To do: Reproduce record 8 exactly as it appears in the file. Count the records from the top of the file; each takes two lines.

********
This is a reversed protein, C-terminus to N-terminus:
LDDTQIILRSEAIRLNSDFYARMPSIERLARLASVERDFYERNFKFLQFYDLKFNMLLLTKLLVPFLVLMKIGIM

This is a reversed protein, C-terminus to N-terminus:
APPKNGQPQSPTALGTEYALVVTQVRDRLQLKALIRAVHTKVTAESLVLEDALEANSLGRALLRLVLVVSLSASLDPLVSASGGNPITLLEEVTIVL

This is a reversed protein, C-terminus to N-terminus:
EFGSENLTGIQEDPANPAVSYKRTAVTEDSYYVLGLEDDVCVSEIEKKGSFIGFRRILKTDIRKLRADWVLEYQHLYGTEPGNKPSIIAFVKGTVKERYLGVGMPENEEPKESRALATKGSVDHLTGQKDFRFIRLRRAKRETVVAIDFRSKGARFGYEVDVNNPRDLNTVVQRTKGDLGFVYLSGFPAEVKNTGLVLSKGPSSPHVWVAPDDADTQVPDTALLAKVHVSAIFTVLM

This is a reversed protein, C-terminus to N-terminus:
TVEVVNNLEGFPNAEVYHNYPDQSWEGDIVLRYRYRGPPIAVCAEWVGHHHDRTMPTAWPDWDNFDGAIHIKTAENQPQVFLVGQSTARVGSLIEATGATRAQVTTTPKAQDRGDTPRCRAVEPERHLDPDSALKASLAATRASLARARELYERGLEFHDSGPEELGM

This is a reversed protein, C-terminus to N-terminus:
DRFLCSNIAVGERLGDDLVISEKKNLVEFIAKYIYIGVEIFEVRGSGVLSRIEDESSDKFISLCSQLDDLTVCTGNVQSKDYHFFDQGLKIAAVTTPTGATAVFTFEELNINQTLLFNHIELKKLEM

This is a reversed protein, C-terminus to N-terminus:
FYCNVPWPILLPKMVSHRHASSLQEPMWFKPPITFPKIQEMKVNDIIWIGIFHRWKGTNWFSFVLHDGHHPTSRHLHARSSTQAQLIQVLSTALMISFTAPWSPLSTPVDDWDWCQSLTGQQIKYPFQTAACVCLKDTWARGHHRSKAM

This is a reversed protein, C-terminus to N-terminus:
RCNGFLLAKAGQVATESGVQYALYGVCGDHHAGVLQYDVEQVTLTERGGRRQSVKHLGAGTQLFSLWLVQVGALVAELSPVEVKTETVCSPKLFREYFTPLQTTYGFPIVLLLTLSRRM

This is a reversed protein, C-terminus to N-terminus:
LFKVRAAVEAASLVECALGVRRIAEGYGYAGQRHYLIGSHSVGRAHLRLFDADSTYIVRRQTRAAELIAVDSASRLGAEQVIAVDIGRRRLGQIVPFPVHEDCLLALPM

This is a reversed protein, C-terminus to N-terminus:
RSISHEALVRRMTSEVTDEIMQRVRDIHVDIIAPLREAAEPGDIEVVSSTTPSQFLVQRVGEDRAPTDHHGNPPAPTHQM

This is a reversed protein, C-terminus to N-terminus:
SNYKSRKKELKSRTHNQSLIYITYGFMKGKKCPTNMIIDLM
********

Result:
This is a reversed protein, C-terminus to N-terminus:
LFKVRAAVEAASLVECALGVRRIAEGYGYAGQRHYLIGSHSVGRAHLRLFDADSTYIVRRQTRAAELIAVDSASRLGAEQVIAVDIGRRRLGQIVPFPVHEDCLLALPM